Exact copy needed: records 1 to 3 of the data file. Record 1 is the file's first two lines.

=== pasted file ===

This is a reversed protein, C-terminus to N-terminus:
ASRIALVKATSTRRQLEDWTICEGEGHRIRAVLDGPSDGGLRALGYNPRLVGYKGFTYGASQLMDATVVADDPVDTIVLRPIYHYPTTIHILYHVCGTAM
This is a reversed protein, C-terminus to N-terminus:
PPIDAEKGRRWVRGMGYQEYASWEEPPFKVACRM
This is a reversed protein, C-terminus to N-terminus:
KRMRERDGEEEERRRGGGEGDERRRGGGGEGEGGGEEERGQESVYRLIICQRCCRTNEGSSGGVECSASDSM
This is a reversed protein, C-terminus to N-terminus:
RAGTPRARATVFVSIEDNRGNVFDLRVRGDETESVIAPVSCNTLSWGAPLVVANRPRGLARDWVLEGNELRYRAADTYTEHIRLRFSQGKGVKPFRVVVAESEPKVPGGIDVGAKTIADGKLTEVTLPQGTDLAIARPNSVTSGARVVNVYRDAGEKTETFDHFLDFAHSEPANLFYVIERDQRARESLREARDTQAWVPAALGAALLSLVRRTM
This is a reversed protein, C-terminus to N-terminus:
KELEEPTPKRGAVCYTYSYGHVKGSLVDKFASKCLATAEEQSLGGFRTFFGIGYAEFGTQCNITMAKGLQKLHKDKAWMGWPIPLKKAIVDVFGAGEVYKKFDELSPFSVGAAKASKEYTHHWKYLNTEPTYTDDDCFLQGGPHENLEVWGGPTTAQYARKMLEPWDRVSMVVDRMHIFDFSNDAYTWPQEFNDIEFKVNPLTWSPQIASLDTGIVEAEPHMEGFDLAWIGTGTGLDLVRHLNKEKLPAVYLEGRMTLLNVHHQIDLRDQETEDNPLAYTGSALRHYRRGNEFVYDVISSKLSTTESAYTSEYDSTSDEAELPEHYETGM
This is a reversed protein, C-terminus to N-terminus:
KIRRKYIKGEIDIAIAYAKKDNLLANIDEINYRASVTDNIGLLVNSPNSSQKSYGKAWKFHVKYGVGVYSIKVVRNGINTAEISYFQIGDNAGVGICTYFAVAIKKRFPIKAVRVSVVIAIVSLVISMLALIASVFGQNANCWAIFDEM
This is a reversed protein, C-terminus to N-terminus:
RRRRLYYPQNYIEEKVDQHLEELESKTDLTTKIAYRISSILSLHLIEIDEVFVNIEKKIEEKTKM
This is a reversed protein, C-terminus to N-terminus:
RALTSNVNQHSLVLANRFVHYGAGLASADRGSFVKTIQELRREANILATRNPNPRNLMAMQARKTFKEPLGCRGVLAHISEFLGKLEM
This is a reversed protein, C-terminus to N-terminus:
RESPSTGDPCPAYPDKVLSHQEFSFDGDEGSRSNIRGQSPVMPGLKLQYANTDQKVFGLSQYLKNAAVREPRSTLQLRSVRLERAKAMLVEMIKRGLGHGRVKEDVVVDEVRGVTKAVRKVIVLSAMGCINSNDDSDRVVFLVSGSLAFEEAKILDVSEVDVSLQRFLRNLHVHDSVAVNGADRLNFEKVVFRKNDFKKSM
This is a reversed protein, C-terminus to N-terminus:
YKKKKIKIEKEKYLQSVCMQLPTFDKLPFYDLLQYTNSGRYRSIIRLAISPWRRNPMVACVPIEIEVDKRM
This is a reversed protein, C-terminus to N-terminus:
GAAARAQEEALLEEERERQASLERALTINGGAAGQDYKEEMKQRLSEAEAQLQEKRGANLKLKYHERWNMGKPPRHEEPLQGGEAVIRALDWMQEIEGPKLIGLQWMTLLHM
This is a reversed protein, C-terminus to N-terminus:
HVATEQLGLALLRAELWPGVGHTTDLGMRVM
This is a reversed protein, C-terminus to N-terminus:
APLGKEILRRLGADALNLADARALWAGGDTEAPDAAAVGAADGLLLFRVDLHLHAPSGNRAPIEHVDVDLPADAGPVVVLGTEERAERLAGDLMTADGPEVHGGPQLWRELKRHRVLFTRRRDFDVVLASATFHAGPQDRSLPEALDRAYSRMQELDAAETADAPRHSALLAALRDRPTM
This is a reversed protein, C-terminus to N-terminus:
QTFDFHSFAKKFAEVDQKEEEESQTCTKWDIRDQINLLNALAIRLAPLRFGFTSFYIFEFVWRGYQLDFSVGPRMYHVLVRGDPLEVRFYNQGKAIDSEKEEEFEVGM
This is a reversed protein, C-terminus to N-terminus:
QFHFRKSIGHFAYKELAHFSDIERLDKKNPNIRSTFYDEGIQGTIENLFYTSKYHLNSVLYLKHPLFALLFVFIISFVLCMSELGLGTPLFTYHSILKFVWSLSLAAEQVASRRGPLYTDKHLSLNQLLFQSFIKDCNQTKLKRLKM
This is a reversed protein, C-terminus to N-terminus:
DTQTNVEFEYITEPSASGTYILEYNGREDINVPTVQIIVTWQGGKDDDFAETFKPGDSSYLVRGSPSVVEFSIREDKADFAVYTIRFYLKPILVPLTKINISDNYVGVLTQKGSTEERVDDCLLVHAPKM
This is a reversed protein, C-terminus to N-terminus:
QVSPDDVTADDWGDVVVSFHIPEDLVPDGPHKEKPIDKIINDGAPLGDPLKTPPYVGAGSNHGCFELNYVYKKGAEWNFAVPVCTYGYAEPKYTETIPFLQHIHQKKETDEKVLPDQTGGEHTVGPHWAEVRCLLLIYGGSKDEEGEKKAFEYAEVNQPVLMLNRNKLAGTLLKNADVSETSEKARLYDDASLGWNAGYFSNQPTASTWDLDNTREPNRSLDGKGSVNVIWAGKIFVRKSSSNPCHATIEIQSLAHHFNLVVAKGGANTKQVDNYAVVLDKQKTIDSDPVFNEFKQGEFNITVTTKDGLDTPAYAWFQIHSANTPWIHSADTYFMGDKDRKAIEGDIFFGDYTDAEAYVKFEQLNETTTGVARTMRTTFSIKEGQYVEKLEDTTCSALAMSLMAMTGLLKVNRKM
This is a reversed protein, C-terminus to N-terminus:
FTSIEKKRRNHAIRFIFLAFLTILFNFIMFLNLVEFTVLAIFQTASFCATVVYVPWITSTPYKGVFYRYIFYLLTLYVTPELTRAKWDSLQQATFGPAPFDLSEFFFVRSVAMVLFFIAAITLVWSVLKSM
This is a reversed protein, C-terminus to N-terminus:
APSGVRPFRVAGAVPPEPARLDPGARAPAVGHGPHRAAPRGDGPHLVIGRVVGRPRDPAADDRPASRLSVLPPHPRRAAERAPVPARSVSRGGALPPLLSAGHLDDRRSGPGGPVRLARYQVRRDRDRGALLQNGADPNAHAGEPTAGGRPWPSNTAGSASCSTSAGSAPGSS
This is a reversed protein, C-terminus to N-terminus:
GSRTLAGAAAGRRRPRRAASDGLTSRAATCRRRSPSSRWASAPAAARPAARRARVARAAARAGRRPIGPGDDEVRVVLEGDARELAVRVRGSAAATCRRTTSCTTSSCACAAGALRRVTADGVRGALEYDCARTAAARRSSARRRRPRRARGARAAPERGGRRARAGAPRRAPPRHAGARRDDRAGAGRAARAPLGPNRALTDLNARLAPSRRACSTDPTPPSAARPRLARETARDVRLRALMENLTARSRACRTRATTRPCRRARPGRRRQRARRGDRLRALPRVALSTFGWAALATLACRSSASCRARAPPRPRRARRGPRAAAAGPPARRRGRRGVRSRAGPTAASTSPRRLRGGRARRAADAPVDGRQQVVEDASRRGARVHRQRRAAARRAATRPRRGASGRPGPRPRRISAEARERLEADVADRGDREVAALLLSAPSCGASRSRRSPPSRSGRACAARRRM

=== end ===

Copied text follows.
This is a reversed protein, C-terminus to N-terminus:
ASRIALVKATSTRRQLEDWTICEGEGHRIRAVLDGPSDGGLRALGYNPRLVGYKGFTYGASQLMDATVVADDPVDTIVLRPIYHYPTTIHILYHVCGTAM
This is a reversed protein, C-terminus to N-terminus:
PPIDAEKGRRWVRGMGYQEYASWEEPPFKVACRM
This is a reversed protein, C-terminus to N-terminus:
KRMRERDGEEEERRRGGGEGDERRRGGGGEGEGGGEEERGQESVYRLIICQRCCRTNEGSSGGVECSASDSM